How can there be free-will when our Will is just a response to circumstances?

page: 1
8
<<   2  3  4 >>

log in

join

posted on Dec, 11 2012 @ 08:24 PM
link   
For example, if someone punches you, then a will may form to punch back. This is not "free-will" this is just a response to a circumstance (someone punching you).

If you believe in "Peace" and not fighting, then you may walk away, and claim that was "free-will", but it wasn't. Because you understood "Peace" (a circumstance), you decided to not act on the other Will (desire) to punch back, but instead you acted on the will (desire) for peace and walk away.

What do you think about this?




posted on Dec, 11 2012 @ 08:28 PM
link   
Your free-will is what allows you to choose to fight or run.



posted on Dec, 11 2012 @ 08:28 PM
link   
Our ability to react to circumstance is our will, and it's free.



posted on Dec, 11 2012 @ 08:29 PM
link   
reply to post by arpgme
 

Regardless of your reaction, the guy who punched you did so with his own free will.



posted on Dec, 11 2012 @ 08:45 PM
link   
reply to post by ThisToiletEarth
 



Originally posted by ThisToiletEarth
Our ability to react to circumstance is our will, and it's free.


What makes it "free"?


reply to post by Parksie
 


Originally posted by Parksie


Regardless of your reaction, the guy who punched you did so with his own free will.


How do you know that his will was "free"? There was circumstances that caused him to want to punch you, and it was the belief, perspectives, outlook from life that caused him to act on it...



posted on Dec, 11 2012 @ 08:45 PM
link   
reply to post by arpgme
 


Life is a series of circumstances.
Our free will allows us to react or not react or not even be involved in a circumstance when we can see the outcome even before we become involved.

We aren't animals with just fight or flight responses. We have the rational ability to recognize situations and deal with them however we see fit.



posted on Dec, 11 2012 @ 08:45 PM
link   
Based on my first reaction, and the reactions of the other posters, maybe you should explain what you think free will is.

I don't think you negate free will by saying someone chose their response to a certain stimulus. But that's what you seem to be saying.



posted on Dec, 11 2012 @ 08:47 PM
link   
Do we choose who we are? what we think is right or wrong? What we like and dislike? I must admit, I don't think so. However, you can choose not to act on those things. I'm sure most have had thoughts about stealing, murdering or raping, but they control their impulses, and that is free-will.



posted on Dec, 11 2012 @ 08:47 PM
link   

Originally posted by arpgme
reply to post by ThisToiletEarth
 



Originally posted by ThisToiletEarth
Our ability to react to circumstance is our will, and it's free.


What makes it "free"?


Show me a receipt to show otherwise.



posted on Dec, 11 2012 @ 08:52 PM
link   
reply to post by arpgme
 


How can they say Angels have no free will then in the same breath explain Satan's fall? Obviously he had the freewill to fall and not follow The Almighty's Commands.



posted on Dec, 11 2012 @ 08:52 PM
link   
reply to post by arpgme
 


Your "free-will" is you ability to choose. You can either choose to punch back or not to punch back... Or to even run away. You are free to choose whatever you like.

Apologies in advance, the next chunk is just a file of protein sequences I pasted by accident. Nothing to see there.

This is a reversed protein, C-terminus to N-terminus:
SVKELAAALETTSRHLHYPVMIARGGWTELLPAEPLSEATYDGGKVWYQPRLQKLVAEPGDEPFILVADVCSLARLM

The only constant is changing circumstances, this is life.
edit on 11-12-2012 by ArchaicDesigns because: Spelinn



posted on Dec, 11 2012 @ 08:52 PM
link   
reply to post by arpgme
 

Overcoming our desire to fight back is a sure test of ones will. If you did that you made the harder choice. That "choice" proves you are in control of your emotions.

Call it what you will.



posted on Dec, 11 2012 @ 08:56 PM
link   
This is why we have to endure the wrath of chemicals released from the master system, usually it is fear that interrupts free-will. You didn't save the old lady from the fire because there was a spider and your free will betrayed your innocent good nature because everyone can't be a hero.



posted on Dec, 11 2012 @ 08:58 PM
link   
reply to post by iamdavid
 



Originally posted by iamdavid
Do we choose who we are? what we think is right or wrong? What we like and dislike? I must admit, I don't think so. However, you can choose not to act on those things. I'm sure most have had thoughts about stealing, murdering or raping, but they control their impulses, and that is free-will.


Are you sure that we have a choice to act or not act? Why would someone not act on their desire? Because they learned different things on their life journey (cause) leading them to not acting (effect).


reply to post by ThisToiletEarth
 



That's a logical fallacy called the burden of proof [1]. If you are claiming that will is "free" (free-will) regardless of the fact that our desires are a result of our life experiences, learned perspectives, and circumstances, then it is up to you to prove it - not to me to disprove it.



posted on Dec, 11 2012 @ 09:02 PM
link   

Originally posted by arpgme
That's a logical fallacy called the burden of proof [1]. If you are claiming that will is "free" (free-will) regardless of the fact that our desires are a result of our life experiences, learned perspectives, and circumstances, then it is up to you to prove it - not to me to disprove it.


Blah blah blah.
Circumstance: Your statement declaring I have something to prove to you.

My free will: Later amigo. I have NOTHING to prove to you.

Total cost: $0.00
edit on 11-12-2012 by ThisToiletEarth because: (no reason given)



posted on Dec, 11 2012 @ 09:03 PM
link